Documentation standards in 36 CFR 800.11(e)(3) specify that documentation of historic properties shall include “a description of the affected historic properties, including information on the characteristics that qualify them for the National Register.” National Register Bulletins and the Secretary of the Interior’s Standards and Guidelines provide additional guidance on how to document historic properties. It should be noted that none of these regulations or guidance documents require identification or documentation of cultural resources that are not historic properties. Because Federal regulations are completely silent on documentation requirements for cultural resources that do not meet the definition of a historic property, agencies and SHPO’s have often developed guidelines or policies that vary between agencies and between states.
The UPAC is recommending the following guidelines for documentation of Post-World War II featureless artifact scatters that do not meet National Register eligibility criteria.

E. Clarification and Summary
As decisions about appropriate identification, recording, and evaluation efforts are made by Federal and State agencies, in consultation with the Utah SHPO and other interested and consulting parties, neither UPAC nor any other party can dictate to an agency the appropriate methods for recording these or any other resources. However, UPAC provides the following advice and guidelines that can be accepted by Federal agencies per 36 CFR 800.4(b)(1) or by State agencies per Utah Code 9-8-404.
Arguments have been made regarding featureless historic artifact scatters and their categorical eligibility status under the NRHP (e.g., Yoder 2014). The methodology presented here refrains from categorical NRHP exclusion and non-recording of a particular site classification. The Committee acknowledges that post-World War II featureless artifact scatters are often evaluated as ineligible for the NRHP. The Committee also acknowledges that NRHP eligibility determinations are made by the agency official who needs some level of documentation to make an accurate NRHP determination on featureless artifact scatters.
Given that post-World War II featureless artifact scatters are commonly recommended and determined not eligible for the NRHP, a streamlined resource recording methodology is presented that should realize a substantial savings of time and be more cost effective. It will also ensure that potential historic properties are documented in the field and presented to agencies in pursuit of compliance with Federal and State cultural resource laws. In the era of field and office connectivity and digital workflows, the time savings will be meaningful while still meeting agency needs and SHPO data requirements. The goal is a streamlined recordation and data delivery strategy that saves time and money, but also assures agencies and SHPO that a good faith documentation effort, as required by the National Historic Preservation Act and 36CFR800 and Utah Code 9-8- 404, is met for this type of resource.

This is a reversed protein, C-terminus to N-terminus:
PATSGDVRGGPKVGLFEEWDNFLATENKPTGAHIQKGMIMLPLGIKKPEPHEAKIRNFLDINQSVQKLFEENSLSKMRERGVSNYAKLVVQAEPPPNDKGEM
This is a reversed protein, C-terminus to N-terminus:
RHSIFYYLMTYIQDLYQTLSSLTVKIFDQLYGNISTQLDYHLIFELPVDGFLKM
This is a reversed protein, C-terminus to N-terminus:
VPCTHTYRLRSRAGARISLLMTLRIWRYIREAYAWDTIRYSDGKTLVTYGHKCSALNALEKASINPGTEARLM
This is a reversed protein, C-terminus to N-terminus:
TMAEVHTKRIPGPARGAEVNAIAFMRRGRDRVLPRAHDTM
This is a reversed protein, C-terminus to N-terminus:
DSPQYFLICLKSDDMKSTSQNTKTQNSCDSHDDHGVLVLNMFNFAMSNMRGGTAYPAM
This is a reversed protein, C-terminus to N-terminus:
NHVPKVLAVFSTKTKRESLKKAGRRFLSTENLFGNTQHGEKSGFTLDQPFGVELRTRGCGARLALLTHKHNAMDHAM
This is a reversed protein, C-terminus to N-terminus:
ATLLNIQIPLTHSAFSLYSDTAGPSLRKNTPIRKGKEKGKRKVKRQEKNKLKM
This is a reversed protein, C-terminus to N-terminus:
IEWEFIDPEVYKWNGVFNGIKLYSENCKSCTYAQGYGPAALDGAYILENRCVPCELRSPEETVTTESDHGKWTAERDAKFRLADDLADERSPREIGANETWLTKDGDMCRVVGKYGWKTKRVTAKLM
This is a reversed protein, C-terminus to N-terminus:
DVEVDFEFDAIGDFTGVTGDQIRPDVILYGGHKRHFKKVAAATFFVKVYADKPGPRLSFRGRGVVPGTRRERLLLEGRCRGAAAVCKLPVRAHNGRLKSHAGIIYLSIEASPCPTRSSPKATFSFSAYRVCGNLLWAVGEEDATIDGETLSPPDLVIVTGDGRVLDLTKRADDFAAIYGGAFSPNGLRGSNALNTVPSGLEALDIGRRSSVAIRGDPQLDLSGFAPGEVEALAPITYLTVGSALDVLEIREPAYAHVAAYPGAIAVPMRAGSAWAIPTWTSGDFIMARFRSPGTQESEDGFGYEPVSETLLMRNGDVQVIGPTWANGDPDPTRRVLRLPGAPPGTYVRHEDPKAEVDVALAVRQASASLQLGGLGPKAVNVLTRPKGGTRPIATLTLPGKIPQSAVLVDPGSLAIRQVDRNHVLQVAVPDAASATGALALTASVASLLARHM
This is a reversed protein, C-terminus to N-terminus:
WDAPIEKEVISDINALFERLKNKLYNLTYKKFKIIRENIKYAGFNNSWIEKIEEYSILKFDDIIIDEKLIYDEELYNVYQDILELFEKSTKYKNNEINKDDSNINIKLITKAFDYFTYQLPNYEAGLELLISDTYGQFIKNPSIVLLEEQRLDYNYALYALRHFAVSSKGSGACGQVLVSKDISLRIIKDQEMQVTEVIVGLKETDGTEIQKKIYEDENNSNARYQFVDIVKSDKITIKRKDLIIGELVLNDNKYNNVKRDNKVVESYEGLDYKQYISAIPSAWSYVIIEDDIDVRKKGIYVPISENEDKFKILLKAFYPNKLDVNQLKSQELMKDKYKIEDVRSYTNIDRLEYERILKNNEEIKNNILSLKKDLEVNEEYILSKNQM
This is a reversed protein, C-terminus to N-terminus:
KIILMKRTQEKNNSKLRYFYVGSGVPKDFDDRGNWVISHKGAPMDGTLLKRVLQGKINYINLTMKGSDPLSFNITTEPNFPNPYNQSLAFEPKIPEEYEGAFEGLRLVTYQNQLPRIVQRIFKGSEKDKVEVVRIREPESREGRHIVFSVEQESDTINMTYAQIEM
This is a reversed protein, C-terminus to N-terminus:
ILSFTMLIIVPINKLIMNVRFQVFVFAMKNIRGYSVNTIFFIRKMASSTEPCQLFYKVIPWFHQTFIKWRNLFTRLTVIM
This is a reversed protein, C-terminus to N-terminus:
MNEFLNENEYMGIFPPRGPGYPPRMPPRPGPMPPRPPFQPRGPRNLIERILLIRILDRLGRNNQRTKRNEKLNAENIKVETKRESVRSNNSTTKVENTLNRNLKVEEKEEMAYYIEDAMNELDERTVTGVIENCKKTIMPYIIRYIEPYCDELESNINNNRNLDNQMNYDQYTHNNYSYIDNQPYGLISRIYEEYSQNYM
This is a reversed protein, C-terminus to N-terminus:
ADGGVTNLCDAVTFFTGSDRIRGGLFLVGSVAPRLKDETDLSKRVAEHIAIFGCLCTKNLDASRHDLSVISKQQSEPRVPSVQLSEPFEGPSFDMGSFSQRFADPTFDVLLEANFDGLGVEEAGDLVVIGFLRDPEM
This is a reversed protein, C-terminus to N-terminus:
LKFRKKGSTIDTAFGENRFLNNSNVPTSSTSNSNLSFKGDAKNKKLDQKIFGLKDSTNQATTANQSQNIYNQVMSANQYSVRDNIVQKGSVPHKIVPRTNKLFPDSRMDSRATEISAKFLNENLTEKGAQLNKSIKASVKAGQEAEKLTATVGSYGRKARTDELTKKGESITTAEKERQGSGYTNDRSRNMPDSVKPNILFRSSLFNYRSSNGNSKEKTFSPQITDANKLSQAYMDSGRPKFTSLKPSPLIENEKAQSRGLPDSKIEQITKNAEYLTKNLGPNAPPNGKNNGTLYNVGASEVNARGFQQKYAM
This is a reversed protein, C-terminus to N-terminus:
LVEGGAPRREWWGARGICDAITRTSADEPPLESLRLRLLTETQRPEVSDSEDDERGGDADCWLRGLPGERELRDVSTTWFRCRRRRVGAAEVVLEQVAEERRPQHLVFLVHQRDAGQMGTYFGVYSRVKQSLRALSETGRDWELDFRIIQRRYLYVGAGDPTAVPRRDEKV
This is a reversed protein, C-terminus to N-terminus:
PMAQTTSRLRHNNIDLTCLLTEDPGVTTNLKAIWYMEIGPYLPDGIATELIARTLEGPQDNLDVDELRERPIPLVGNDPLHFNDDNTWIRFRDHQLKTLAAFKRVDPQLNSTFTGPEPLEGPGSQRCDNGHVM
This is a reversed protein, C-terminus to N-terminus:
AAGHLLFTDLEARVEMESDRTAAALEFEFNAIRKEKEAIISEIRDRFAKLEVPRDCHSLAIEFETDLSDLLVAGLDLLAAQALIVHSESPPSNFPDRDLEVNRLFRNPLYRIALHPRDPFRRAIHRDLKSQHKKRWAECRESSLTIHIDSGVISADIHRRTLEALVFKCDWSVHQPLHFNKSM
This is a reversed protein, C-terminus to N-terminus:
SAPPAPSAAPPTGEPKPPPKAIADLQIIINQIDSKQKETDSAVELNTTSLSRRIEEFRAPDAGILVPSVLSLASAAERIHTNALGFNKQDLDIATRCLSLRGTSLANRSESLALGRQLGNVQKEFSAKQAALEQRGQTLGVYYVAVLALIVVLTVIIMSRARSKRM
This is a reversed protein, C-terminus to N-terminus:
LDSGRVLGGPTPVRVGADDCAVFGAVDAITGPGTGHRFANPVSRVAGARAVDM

II. Recommended Guidelines
A. Recommended Best Approach. The best approach to recording and evaluating post-World War II featureless artifact scatters should begin with the following:

  1. Follow the procedures established in the regulations at 36 C.F.R. 800 and consult with relevant agencies and/or SHPO prior to undertaking archaeological survey efforts where this proposed methodology may be utilized.

  2. Make use of archival and historical data prior to, during, and after fieldwork to assist with determining the applicability of utilizing this proposed methodology. Understanding the historical context for applicable resources within a landscape or its relationship to other resources outside of the APE is critical for identifying the applicability of this methodology. Important resources which may be directly associated with post-World War II featureless artifact scatters may be found outside the APE and only identifiable through advance research.

  3.  In cases where an identified resource does not directly align with the resource character bounds as described below, always conduct additional consultation with agencies and/or SHPO for applicability of utilizing this proposed methodology.


B. Methodology. The goal of this proposed guideline is to provide the agency and SHPO with sufficient information regarding the resource in question that:

  1. The resource can be relocated.

  2. The general characteristics of the resource are known.

  3. The applicability of the recording of the resource under this proposed methodology is clear.

  4. The eligibility of the resource to the NRHP is clear.

  5. Associated digital data are easily ingested into SHPO enterprise databases for archiving.

  6. The agency and SHPO are assured a good faith resource identification and recording effort was made.


C. Applicable Resources. The proposed guidelines pertain to featureless artifact scatters that date to the post-World War II era that may qualify as a site under existing Utah SHPO and agency guidance. For the purposes of this proposal, applicable resources will have the following characteristics:

  1. The artifact scatter may qualify as an archaeological site per current SHPO or agency guidance but is not eligible for the NRHP.

  2. Artifact scatters are not associated with nearby sites, features, or structures which would normally be documented as a cultural resource site, including, but not limited to, mining sites, homesteads, livestock management features, etc.